Getting a head start on the gardening season

John Oncken

What do you do on a sunny, rather warmish weekend in February if you don’t have tickets to the Badger-Ohio State basketball game on Sunday and you are anxious for spring to get here so you can put on your wok gloves and begin working soil in your garden? 

Well, if you were within driving distance of Madison you could have  joined about 16,000 other home gardeners at the 27th annual PBS Wisconsin Landscape and Garden Expo that ran Feb. 7-9 at the Alliant Energy Center in Madison.

And, this I did for perhaps the sixth or seventh year. As I’ve written before, I’m not a hobby gardener although we did have a raspberry patch at our home near Sun Prairie which I maintained for perhaps 20 years (my wife and children and mosquitoes didn’t get along) until it died out a few years ago. 

Big crowd

I attended the Expo on Saturday along with a shoulder to shoulder crowd, all seemingly in a hurry to visit all of the near-200 commercial exhibits filling the big Exhibition Hall at the Alliant Center.  Note: My impression is that attendees at the Garden Expo look for things to buy and move faster than do those at farm shows like Dairy Expo and the WPS Farm Show in Oshkosh. Maybe that’s because the Garden Expo features more displays of hand tools and decorations that visitors can buy and carry home while the farm shows offer big, expensive and for the long term products and services that you can’t pick up and carry home. Could be.

PBS Wisconsin hosts the event.

Just about everything

The range of goods and services available at the Garden Expo is mind boggling ranging from Duluth Trading (get the proper clothing), wine and chocolate exhibits (for taking a break) to landscaping and lawn services.

Then there are the seminars and workshops, maybe 150 in all, offered over the three day expo: Do you want to know about pruning? Growing mushrooms? Growing giant pumpkins? Perennials to know and grow? Building a butterfly sanctuary? 

Too bad if you missed attending one or more of the workshops, demonstrations or seminars this year, but keep an eye open for the 2021 event, many of the subjects have a habit of reappearing.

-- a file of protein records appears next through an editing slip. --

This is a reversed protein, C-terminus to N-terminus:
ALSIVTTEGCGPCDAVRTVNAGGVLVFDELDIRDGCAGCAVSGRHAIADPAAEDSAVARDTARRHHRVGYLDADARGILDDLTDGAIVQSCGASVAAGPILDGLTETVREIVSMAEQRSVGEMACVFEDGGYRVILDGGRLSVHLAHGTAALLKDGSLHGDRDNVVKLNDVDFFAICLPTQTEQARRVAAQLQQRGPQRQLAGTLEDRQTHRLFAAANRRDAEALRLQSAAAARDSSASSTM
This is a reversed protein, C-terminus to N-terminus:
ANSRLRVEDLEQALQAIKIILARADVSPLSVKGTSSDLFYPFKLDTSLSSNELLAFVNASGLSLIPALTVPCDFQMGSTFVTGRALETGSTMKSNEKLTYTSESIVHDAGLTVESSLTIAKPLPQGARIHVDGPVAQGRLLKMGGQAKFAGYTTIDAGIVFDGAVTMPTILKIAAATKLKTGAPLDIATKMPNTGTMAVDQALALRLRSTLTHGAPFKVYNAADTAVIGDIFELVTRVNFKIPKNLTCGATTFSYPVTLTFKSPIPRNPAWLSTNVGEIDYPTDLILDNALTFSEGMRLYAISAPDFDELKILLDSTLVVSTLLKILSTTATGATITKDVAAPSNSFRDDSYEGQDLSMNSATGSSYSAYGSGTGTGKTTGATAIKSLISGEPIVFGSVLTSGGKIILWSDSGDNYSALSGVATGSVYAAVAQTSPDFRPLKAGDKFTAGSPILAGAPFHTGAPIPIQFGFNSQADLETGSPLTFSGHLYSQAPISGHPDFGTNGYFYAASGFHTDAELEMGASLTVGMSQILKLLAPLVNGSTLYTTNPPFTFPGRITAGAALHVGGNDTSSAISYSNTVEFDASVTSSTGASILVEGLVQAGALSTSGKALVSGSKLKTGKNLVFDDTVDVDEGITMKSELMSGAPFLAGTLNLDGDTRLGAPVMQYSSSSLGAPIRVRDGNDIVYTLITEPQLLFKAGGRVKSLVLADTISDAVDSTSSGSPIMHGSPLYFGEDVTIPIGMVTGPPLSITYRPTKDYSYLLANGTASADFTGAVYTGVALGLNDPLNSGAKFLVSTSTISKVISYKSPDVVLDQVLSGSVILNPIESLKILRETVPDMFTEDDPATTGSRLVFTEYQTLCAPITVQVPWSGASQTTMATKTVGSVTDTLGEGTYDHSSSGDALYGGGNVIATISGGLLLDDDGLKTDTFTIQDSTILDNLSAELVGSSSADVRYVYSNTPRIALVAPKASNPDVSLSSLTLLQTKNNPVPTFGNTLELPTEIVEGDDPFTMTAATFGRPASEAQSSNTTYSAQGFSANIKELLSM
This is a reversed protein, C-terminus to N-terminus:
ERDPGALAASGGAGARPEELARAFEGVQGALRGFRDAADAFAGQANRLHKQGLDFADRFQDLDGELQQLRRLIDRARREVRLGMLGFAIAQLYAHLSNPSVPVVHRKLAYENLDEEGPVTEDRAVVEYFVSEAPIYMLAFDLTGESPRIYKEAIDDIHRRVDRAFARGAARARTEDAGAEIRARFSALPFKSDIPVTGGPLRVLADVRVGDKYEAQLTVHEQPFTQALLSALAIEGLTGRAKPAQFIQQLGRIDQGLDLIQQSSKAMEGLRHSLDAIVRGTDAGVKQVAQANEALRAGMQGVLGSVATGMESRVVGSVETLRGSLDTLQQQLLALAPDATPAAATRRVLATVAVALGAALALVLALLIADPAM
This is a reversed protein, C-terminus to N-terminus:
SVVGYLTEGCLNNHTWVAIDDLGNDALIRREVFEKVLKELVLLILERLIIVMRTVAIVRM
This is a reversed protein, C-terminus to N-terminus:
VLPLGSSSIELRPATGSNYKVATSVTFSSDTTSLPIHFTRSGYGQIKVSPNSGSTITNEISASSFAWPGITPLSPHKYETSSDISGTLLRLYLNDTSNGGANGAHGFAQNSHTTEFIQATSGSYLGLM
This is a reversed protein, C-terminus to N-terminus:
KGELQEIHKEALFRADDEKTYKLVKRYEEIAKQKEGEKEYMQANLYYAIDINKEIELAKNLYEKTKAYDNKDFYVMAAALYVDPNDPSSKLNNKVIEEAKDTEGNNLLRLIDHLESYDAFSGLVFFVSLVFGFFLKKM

Then there are the many associations and societies one can join and get involved in an endless variety of projects and services. For instance there are the Wisconsin Arborist, Grape Growers, Purple Martin and Wheat, Wind and Wood associations, the Day Lily, Hardy Plant, Hostas, Rock Garden, and Peony societies and a host of federations and clubs. It appears that gardeners and flower growers are great joiners and doers and love to be members of activist groups.  

The willow farmer

Don, Danielle and Vera Stussy came close to selling their entire supply of willows.

There was at least one farm family in the Garden Expo crowd – Don and Vera Stussy of Soldiers Grove who at one time farmed a couple hundred acres while raising 35 acres of tobacco and a herd of milking cows. Like many dairy farmers today, the Sussy’s were  looking for a way to diversify their farming enterprise and got involved in fence building and running a bulldozer. The family sold all but 20 acres or so of their farm and began raising and marketing pussy willow branches.

Over the years they have marketed several varieties of decorative willow  branches at garden shows across the country, in cities like Dallas, Cleveland, Phoenix, Las Vegas  and Chicago, Don says. “We are also on eBay and have been and still are at farmers markets.

“This year we’re only going to this Madison show and one in Boston,” Don said.  

Stussy says none of their four children are interested in the willow business, so it will probably shrink a bit in coming years.

"We never looked at it as a long term business, rather as our winter project. And we got to see and tour a lot of the country over the years," Don added.

Add some metal flower decorations to your garden.

If indeed, the Bizzy Bee Willow appearances do shrink in number the Madison Garden Expo will remain into the future, Vera Stussy says.

“We’re only two hours away from Madison and it’s a good show for us.”  I’d guess the Madison Expo crowd – many who are carrying an armful of willow branches – will continue to buy the various willows (Pussy willow is most popular) as home decorations Bizzy Bee offers. 

Up and down crowds

Attendance at this year’s show was a bit up and quite a bit down.

The up: According to the PBS planners, the Friday attendance was at a record high and I know the Saturday event crowds stood shoulder to shoulder. I expected a big crowd so brought my sometimes-used walking stick for my arthritic knee. Within the first few minutes a half dozen people stopped and asked about my “handsome” walking stick with two women wanting to buy it. I suggested they buy their own at Cabelas (as my son did for me for use at a Farm Tech Days Show) for about $15. 

The down: The six to eight inches of snow that fell all of Sunday morning must have discouraged many potential visitors.

UW-Madison Horticulture and Extension co hosts and answers questions.

“It was indeed a much smaller crowd,” said Rick Halbach of Klein's Floral in Madison. "The roads weren’t too bad, but the crowd was short.”

Halbach admitted that the large crowds of Friday and Saturday helped them make up for the loss of Sunday sales.

New name

PBS Wisconsin hosts the community educational event and fundraiser in partnership with the UW-Extension/Cooperative Extension Horticulture team along with several business partners with proceeds going to support public radio and TV  programming.  Whatever questions you might have about the world of gardening, chances are you can find the answer at the Garden Expo.

And you will surely meet a lot of friends, old and new.

John Oncken is owner of Oncken Communications. He can be reached at 608-572-0747, or e-mail him at